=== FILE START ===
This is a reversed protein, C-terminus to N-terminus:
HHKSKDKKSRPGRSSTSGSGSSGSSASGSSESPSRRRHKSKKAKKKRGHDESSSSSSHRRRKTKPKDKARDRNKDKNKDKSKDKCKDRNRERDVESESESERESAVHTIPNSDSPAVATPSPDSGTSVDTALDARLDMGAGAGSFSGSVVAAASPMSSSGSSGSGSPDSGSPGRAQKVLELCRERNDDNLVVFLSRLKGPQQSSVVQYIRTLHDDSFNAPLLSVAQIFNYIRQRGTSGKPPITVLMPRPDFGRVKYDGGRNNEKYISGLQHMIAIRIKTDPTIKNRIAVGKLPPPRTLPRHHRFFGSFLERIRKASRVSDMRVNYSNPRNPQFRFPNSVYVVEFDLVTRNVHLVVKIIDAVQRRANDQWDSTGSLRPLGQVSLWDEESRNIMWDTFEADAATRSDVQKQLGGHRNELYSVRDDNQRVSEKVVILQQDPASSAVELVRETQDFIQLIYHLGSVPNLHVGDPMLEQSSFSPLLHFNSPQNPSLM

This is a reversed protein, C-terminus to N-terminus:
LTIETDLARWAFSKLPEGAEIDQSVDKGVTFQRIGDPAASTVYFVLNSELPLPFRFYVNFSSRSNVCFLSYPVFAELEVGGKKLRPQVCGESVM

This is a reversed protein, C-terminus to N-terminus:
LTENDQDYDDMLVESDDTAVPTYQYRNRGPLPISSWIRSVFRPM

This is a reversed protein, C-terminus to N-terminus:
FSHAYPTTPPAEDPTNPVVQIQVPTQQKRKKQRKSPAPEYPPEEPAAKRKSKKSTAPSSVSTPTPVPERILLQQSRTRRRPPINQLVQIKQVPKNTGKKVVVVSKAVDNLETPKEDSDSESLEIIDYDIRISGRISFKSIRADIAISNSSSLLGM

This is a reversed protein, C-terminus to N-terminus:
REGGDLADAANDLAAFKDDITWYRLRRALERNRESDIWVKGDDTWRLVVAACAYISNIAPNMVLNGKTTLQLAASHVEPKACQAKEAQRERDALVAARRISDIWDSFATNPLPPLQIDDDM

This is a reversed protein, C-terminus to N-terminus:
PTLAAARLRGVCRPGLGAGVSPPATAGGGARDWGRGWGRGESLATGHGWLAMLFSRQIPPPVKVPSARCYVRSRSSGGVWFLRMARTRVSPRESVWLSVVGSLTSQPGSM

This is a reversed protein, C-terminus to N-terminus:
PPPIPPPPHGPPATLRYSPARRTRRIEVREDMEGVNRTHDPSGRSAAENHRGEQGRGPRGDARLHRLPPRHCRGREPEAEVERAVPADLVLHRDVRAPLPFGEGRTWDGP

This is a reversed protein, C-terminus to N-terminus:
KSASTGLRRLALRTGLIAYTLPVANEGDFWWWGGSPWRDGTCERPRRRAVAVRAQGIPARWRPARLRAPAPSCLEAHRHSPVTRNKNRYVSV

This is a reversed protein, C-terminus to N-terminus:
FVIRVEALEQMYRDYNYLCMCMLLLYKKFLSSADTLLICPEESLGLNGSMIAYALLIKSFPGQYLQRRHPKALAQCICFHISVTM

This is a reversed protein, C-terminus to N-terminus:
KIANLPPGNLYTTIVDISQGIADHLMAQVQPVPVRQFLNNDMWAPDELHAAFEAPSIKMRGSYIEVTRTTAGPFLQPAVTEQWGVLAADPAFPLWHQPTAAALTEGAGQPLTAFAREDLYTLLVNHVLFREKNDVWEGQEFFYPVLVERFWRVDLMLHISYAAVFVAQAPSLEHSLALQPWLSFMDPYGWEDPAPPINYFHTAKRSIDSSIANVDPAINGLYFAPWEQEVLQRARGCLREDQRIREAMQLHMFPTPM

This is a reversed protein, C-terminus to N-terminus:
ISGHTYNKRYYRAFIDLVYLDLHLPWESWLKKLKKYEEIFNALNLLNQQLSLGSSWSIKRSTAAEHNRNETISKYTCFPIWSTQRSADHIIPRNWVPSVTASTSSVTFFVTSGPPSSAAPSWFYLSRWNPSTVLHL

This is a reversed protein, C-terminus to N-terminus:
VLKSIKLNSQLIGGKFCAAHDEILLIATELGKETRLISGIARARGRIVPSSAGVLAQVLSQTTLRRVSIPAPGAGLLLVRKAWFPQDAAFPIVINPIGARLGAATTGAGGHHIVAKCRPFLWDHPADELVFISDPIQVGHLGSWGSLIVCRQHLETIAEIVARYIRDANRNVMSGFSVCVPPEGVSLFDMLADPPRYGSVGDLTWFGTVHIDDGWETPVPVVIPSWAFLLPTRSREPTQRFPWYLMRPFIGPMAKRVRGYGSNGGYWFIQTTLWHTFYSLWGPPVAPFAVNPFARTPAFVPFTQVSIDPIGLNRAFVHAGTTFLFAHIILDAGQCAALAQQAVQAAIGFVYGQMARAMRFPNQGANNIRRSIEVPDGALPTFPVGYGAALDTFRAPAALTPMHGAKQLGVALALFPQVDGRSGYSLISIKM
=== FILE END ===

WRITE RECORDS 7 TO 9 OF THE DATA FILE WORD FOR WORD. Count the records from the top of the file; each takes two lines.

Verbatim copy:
This is a reversed protein, C-terminus to N-terminus:
PPPIPPPPHGPPATLRYSPARRTRRIEVREDMEGVNRTHDPSGRSAAENHRGEQGRGPRGDARLHRLPPRHCRGREPEAEVERAVPADLVLHRDVRAPLPFGEGRTWDGP

This is a reversed protein, C-terminus to N-terminus:
KSASTGLRRLALRTGLIAYTLPVANEGDFWWWGGSPWRDGTCERPRRRAVAVRAQGIPARWRPARLRAPAPSCLEAHRHSPVTRNKNRYVSV

This is a reversed protein, C-terminus to N-terminus:
FVIRVEALEQMYRDYNYLCMCMLLLYKKFLSSADTLLICPEESLGLNGSMIAYALLIKSFPGQYLQRRHPKALAQCICFHISVTM